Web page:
Many people wonder, "What is functional programming?" To answer that, let's first consider why we'd want to use it. Imagine you're using a computer language like Java or C++, or even the simpler C language. You've probably encountered a frustrating problem: some bugs are hard to find and fix.
One reason is that they're tricky to recreate, and when you do, it's tough to keep track of all the changes happening in a big program. In large programs, thousands of things are happening at once, and this can lead to difficult-to-recreate bugs.
Functional programming aims to solve this problem. When you learn to use it, you'll discover techniques to create large, powerful, and mostly bug-free programs made up of smaller, easy-to-test pieces.
At its core, functional programming is about organizing complex ideas in programs while keeping the code easy to test and change. Object-oriented programming, which you might be familiar with, also aims for this, but it doesn't always succeed.
The key difference is how they organize code. Object-oriented programming thinks in terms of objects and their relationships, while functional programming brings in mathematical precision.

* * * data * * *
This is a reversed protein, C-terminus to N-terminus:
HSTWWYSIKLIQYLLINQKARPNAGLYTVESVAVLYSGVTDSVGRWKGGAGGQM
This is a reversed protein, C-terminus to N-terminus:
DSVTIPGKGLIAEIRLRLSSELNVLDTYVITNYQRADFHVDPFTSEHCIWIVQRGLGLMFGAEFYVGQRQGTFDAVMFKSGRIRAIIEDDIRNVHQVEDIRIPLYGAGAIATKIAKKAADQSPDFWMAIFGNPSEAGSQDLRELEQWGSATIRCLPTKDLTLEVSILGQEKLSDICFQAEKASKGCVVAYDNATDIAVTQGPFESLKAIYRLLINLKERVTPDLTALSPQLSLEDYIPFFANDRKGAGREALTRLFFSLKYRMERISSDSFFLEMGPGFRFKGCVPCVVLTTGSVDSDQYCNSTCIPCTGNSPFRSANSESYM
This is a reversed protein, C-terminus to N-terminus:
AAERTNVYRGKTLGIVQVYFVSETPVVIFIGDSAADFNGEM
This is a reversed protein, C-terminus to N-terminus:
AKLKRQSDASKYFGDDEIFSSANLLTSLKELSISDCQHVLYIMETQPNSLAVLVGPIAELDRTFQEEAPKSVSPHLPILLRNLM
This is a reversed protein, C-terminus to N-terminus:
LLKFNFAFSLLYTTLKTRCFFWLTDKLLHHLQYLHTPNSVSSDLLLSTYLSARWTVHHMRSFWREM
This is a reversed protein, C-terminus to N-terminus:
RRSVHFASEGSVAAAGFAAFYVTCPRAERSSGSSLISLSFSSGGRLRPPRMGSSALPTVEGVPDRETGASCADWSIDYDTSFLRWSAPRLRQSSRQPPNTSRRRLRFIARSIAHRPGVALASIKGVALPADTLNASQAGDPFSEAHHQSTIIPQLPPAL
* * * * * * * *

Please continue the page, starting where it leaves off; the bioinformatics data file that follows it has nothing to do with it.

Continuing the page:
Functional programming reduces the chance of bugs by using math-like functions. Even though there will always be some room for human error, adding mathematical certainty makes it easier to avoid bugs.
Imagine if everything in a program could be represented as a simple math equation – bugs would be hard to hide!
We'll explore functional programming and its differences from object-oriented programming in more detail later.
Since many of you are likely more familiar with object-oriented programming, I'll use it as a reference point to help you understand functional programming concepts better.